DCSIMG

UK minister hints at softening of line on production support

In ORDER to protect the economically important Scottish livestock sector, farming leaders have been calling for future support to be coupled to actual production in the economically fragile areas of the country. Yesterday UK Department of the Environment, Food and Farming Affairs minister, David Heath, provided a chink of light, saying that he recognised the importance of this matter to Scotland.

IN ORDER to protect the economically important Scottish livestock sector, farming leaders have been calling for future support to be coupled to actual production in the economically fragile areas of the country. Yesterday UK Department of the Environment, Food and Farming Affairs minister, David Heath, provided a chink of light, saying that he recognised the importance of this matter to Scotland.

Currently the EU put a top limit on this linked support and Scotland uses this to support beef production through the Beef Calf Scheme. England does not use its coupled entitlement and it would be possible to move their percentage north of the Border.

“We understand how important it is to maintain farm incomes north of the Border and where there is less flexibility in production than in other parts of the country,” Heath said.

His statement was welcomed by, among others, Brian Pack, who has had a hugely influential role in determining Scottish Government thinking on the reform of the Common Agricultural Policy and who has been a strong proponent of coupled support.

“That is really good news” he said, adding that the importance to Scotland – where 85 per cent of land is classified as less favoured – of such support was far more than in England where the percentage was only 15 per cent.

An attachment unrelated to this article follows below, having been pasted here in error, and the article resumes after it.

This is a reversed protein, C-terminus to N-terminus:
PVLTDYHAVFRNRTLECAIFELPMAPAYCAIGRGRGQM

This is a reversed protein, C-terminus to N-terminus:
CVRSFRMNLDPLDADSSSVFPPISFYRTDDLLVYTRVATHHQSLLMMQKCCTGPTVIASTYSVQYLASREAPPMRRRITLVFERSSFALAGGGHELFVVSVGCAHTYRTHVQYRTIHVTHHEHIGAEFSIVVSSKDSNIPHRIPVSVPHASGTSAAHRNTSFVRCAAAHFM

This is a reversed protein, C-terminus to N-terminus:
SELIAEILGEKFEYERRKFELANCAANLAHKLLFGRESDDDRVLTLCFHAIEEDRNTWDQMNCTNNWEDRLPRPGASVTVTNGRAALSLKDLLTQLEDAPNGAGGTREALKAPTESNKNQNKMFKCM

However Heath, who was speaking at the annual meeting of NFU Scotland in St Andrews, did qualify his comments, saying that there was still some considerable way to go in negotiating issues within the various parts of the United Kingdom on the next Common Agricultural Policy.

Heath deferred any discussion on whether it would be possible for Scotland to renegotiate its level of funding when it moves to an area-based system of support as opposed to its current historic payment basis.

Meanwhile, Michael Moore, the Scottish Secretary of State, threw down the gauntlet on the independence debate, saying it was time for those advocating independence to define just what it would mean to Scottish agriculture.

When asked what would happen to the single farm payment, which delivers £450 million into Scottish agriculture, Moore admitted he just did not know.

The answer might come today when Richard Lochhead, the Scottish Government rural affairs secretary, addresses the meeting.

 
 
 

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